Meaning of forecasting
Forecasting is the process of projecting past sales demand into the future.
Implementing a forecasting system enables you to assess current market trends and sales quickly so that you can make informed decisions about the operations. Forecasts are used to make planning decisions about: Customer
orders. Forecasting is a technique that uses historical data as inputs to make informed estimates that are predictive in determining the direction of future trends. Benefits of forecasting in strategic management According to Palot, the potential uses of forecasting in strategic decision processes can be stated as follows:
1. Goal Setting: Strategic planning requires input and the forecasting system in a company provides the underlying input necessary for the underlying process. Strategic managers can base their plans on these inputs in determining more realistic and attainable goals. In other words, forecasts can be taken as benchmarks for determining what are (are not) possible and achievable goals in a managerial decision context.
2. Firm Performance: The information produced by the forecasting system is ready-to-use material for measuring the firm performance and whether the predetermined strategic goals are achieved. Hence, forecasting can be used as a performance evaluation and a monitoring device in assessing the success of strategic plans.
3. Strategy Formulation: Strategy formulation is one of the key processes in strategic management. Broad range of forecasting processes provides with company managers the relevant information from procedural and analytical designs so that the outcomes from various scenarios can be investigated and taken as a ground for such processes and activities. This would give managers the opportunity to make more realistic assumptions in their plans and projections and determine alternative strategies concerning different outcomes of forecast results for the scenarios being considered.
4. Strategy Implementation: Good communication between strategic managers at all levels is a prerequisite for achieving these objectives,
which requires clear, concrete, and understandable messages. Forecasts produced, in this sense, are a major part of the messages in the
communication between both different levels of strategic and operational managers, and among themselves, as well Strategic management forecasting methods
1. Qualitative Methods.
Qualitative forecasting techniques are subjective, based on the opinion and judgment of consumers, experts; appropriate when past data is not available. It is usually applied to intermediate-long range decisions.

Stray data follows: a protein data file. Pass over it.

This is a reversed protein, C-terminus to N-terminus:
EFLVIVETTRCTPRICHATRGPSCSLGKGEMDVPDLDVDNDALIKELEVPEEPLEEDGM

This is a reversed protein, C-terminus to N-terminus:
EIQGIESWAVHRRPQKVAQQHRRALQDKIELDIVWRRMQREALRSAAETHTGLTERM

Example of qualitative forecasting methods:
1. Informed opinion and judgment
2. Delphi method
3. Market research
4. Historical life-cycle Analogy.
2. Quantitative forecasting methods
Quantitative forecasting models are used to estimate future demands as a function of past data; appropriate when past data is available. It is usually applied to short-intermediate range decisions. Example of Quantitative forecasting methods:
1. Last period demand
2. Arithmetic Average
3. Simple Moving Average (N-Period)
4. Weighted Moving Average (N-period)
5. Simple Exponential Smoothing
6. Multiplicative Seasonal Indexes
1. Naïve Approach
Naïve forecasts are the most cost-effective and efficient objective forecasting model, and provide a benchmark against which more sophisticated models can be compared. For stable time series data, this approach says that the forecast for any period equals the previous period’s actual value.
2. Time series methods
Time series methods use historical data as the basis of estimating future outcomes.

1. Moving average
2. Weighted moving average
3. Exponential smoothing
4. Autoregressive moving average
5. Autoregressive integrated moving average
6. Extrapolation
7. Linear prediction
8. Trend estimation
9. Growth curve

3. Casual / econometric forecasting methods
Some forecasting methods use the assumption that it is possible to identify the underlying factors that might influence the variable that is being forecast. For example, including information about weather conditions might improve the ability of a model to predict umbrella sales. This is a model of seasonality which shows a regular pattern of up and down fluctuations. Casual forecasting methods are also subject to the discretion of the forecaster. There are several informal methods which do not have strict algorithms, but rather modest and unstructured guidance. One can forecast based on, for example, linear relationships. If one variable is linearly related to the other for a
long enough period of time, it may be beneficial to predict such a relationship in the future. This is quite different from the aforementioned model of seasonality whose graph would more closely resemble a sine or cosine wave. The most important factor when performing this operation is using concrete and substantiated data. Forecasting off of another forecast produces inconclusive and possibly erroneous results. Such methods include:
a) Regression analysis includes a large group of methods that can be used to predict future values of variable using information about
other variables. These methods include both parametric (linear or non-linear) and non-parametric techniques.
b) Autoregressive moving average with exogenous inputs
4. Judgmental methods
Judgmental forecasting methods inorganizational intuitive judgments, opinions and subjective probability estimates.
1. Composite forecasts
2. surveys
3. Delphi method
4. Scenario building
5. Technology forecasting
6. Forecast by analogy
7. Artificial intelligence methods
8. Artificial neural networks
9. Group method of data handling
10.Support vector machines
Other methods
1. Simulation
2. Prediction market
3. Probabilistic forecasting and ensemble forecasting
4. Reference class forecasting

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